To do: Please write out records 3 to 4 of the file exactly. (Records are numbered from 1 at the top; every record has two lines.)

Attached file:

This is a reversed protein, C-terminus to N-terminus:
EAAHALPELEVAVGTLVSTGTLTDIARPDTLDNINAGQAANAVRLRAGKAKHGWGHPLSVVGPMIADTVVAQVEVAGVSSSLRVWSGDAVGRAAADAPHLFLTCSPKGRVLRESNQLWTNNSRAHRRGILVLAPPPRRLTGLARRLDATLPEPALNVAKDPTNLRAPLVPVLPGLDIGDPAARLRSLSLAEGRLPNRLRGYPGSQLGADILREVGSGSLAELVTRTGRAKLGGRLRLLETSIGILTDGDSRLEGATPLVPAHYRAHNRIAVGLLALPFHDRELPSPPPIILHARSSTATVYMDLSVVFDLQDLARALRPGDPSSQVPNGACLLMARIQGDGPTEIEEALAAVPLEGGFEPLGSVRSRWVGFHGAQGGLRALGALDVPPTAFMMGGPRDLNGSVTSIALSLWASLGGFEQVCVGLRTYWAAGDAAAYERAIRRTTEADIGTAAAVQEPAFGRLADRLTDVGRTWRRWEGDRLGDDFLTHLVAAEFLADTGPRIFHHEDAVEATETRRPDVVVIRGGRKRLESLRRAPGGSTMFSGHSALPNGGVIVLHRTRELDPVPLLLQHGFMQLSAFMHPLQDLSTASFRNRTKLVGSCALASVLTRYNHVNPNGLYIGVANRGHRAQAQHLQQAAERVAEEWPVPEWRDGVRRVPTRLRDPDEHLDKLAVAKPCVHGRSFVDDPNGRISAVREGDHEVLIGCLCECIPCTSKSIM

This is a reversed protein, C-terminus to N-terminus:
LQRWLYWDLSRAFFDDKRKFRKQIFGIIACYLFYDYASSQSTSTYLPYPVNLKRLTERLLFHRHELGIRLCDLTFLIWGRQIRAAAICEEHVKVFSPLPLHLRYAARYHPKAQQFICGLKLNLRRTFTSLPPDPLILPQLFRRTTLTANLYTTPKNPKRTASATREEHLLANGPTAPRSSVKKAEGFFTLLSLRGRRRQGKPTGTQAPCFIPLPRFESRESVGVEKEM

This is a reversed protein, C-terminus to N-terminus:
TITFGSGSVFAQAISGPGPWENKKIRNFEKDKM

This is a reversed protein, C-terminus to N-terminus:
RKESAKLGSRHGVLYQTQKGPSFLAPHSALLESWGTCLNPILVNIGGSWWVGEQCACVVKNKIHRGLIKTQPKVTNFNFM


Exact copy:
This is a reversed protein, C-terminus to N-terminus:
TITFGSGSVFAQAISGPGPWENKKIRNFEKDKM

This is a reversed protein, C-terminus to N-terminus:
RKESAKLGSRHGVLYQTQKGPSFLAPHSALLESWGTCLNPILVNIGGSWWVGEQCACVVKNKIHRGLIKTQPKVTNFNFM